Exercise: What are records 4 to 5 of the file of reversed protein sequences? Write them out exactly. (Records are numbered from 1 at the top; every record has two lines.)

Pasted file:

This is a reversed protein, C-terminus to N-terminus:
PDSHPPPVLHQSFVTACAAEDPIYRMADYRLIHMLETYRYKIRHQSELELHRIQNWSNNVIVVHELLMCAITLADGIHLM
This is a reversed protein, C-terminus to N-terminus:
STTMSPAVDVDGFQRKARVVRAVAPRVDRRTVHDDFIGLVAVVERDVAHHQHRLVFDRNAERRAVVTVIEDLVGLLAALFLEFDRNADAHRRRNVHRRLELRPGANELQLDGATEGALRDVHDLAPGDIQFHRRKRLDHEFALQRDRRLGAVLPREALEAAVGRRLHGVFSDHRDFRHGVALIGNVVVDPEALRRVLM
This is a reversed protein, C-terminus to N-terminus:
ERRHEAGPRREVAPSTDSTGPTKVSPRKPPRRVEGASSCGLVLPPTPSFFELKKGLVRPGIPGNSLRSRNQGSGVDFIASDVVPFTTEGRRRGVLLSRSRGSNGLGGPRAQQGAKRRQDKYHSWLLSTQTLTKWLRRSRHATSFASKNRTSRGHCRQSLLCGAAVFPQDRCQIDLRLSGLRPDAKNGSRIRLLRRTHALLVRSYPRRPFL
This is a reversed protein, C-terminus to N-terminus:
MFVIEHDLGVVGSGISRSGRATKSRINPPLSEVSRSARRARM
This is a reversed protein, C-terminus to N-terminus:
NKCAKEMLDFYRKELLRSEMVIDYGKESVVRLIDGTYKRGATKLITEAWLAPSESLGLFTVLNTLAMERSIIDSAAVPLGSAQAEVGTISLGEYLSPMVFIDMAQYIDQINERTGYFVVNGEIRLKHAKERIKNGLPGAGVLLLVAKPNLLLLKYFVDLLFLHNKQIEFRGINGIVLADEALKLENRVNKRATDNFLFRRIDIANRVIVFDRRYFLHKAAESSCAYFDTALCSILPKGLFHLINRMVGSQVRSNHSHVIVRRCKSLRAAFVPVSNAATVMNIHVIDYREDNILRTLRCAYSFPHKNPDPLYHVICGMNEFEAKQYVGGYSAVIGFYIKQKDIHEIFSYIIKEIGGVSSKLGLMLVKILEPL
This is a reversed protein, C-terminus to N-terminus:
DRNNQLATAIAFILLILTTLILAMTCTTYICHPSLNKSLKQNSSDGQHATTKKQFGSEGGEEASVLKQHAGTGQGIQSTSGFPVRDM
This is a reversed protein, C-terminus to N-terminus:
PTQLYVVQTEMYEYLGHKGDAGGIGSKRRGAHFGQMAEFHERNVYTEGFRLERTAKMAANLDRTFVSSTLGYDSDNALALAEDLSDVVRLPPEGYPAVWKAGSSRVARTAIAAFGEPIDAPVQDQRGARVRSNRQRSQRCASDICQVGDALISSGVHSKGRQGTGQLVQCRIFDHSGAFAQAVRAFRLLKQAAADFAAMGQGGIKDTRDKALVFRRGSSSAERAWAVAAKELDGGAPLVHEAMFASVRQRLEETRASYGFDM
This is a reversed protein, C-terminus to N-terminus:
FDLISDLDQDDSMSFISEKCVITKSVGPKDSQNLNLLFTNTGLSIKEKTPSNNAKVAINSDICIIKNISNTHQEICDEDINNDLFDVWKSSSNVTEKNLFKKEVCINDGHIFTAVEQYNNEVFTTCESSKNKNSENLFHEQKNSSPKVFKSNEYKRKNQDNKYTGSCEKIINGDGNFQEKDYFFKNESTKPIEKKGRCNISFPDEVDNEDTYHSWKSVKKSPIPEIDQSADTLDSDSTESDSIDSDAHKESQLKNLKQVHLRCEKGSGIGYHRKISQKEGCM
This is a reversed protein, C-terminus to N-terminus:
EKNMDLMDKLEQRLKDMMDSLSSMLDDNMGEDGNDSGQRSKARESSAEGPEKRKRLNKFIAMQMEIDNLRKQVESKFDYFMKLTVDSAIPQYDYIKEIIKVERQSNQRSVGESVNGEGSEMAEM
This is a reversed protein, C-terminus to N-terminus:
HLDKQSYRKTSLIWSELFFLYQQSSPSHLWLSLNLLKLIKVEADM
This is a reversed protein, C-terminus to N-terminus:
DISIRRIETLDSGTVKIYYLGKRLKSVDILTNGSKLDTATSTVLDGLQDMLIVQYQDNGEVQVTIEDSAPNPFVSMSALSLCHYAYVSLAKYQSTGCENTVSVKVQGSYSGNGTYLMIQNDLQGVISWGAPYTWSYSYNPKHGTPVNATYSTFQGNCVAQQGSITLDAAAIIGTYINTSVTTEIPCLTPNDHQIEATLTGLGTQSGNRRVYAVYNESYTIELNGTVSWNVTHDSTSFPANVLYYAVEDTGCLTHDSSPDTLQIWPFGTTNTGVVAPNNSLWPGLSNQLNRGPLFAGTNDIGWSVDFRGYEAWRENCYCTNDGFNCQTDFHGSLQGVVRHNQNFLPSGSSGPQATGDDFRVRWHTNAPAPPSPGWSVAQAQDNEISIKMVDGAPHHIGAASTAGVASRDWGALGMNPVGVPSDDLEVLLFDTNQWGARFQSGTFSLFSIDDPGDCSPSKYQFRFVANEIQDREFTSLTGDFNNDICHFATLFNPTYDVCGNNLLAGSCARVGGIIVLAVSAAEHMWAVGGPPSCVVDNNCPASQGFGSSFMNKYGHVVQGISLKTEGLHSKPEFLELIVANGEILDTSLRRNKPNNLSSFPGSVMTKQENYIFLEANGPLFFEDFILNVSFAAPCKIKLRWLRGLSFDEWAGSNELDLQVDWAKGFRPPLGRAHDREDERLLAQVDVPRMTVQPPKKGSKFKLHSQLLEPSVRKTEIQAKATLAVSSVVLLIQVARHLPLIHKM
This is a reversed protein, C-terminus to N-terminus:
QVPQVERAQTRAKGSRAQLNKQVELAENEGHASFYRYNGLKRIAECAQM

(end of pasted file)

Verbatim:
This is a reversed protein, C-terminus to N-terminus:
MFVIEHDLGVVGSGISRSGRATKSRINPPLSEVSRSARRARM
This is a reversed protein, C-terminus to N-terminus:
NKCAKEMLDFYRKELLRSEMVIDYGKESVVRLIDGTYKRGATKLITEAWLAPSESLGLFTVLNTLAMERSIIDSAAVPLGSAQAEVGTISLGEYLSPMVFIDMAQYIDQINERTGYFVVNGEIRLKHAKERIKNGLPGAGVLLLVAKPNLLLLKYFVDLLFLHNKQIEFRGINGIVLADEALKLENRVNKRATDNFLFRRIDIANRVIVFDRRYFLHKAAESSCAYFDTALCSILPKGLFHLINRMVGSQVRSNHSHVIVRRCKSLRAAFVPVSNAATVMNIHVIDYREDNILRTLRCAYSFPHKNPDPLYHVICGMNEFEAKQYVGGYSAVIGFYIKQKDIHEIFSYIIKEIGGVSSKLGLMLVKILEPL